I didn't know how to say the words out loud. It seemed too insurmountable a task to have to look someone in the eye, release the words from my mouth, and be quick enough on my feet to disprove whatever points they made that showcased instances in my past 23 years that conclusively proved I wasn't gay. I had no good answers. I had no definite proof. All I had was how I felt, and that didn't feel like enough for the mormons. So I should just put it in writing, I thought. I can think of every angle if I get to write it out first, was my logic. I don't have to address every question if I get to reply with written words, was my self-reassurance.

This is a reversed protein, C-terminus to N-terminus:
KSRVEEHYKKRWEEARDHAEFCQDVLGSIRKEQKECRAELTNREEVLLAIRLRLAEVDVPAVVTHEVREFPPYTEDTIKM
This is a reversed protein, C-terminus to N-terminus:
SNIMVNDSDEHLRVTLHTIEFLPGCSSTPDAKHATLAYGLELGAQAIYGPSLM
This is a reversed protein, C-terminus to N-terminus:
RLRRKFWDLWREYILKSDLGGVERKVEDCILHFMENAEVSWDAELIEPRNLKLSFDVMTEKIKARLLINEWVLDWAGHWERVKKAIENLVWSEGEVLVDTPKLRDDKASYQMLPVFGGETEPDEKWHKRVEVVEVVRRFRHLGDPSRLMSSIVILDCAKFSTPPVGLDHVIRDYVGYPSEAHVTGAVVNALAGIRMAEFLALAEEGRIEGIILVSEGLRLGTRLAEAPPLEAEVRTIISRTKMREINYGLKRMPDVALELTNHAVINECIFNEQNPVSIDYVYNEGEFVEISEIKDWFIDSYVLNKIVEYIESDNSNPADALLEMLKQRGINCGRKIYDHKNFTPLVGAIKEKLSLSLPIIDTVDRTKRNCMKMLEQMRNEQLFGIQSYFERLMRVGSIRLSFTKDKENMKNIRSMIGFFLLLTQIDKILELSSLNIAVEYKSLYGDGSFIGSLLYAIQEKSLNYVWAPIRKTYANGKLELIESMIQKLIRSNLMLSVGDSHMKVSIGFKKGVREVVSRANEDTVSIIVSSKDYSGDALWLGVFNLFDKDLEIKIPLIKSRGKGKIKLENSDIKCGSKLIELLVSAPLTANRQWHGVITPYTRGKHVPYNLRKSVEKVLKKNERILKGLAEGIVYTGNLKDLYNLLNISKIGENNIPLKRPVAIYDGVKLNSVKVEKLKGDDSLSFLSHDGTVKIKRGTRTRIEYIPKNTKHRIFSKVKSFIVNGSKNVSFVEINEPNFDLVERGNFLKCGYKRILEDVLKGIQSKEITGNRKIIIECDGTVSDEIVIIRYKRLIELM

It felt cheap, writing individual emails to family members and friends. As if I owed something to them and not telling them all over the phone or in person made me less. I had two people ask to meet in person after my emails. An old boss who I considered a second mother, and one of my sisters. The biggest point I remember from getting dinner with my old boss were the tears in her eyes while she said "I don't understand but if you're happy that's what is most important" or something with that sentiment. It really touched me; I felt her love fighting through her confusion. All I remember from my sister's dinner date was me, admitting that when I said I was going to church with the other young, single mormons, I was really just leaving her house so I wouldn't have to go to her church either. She replied "So you lied to me" with the same heft as a stone dropping into a creek.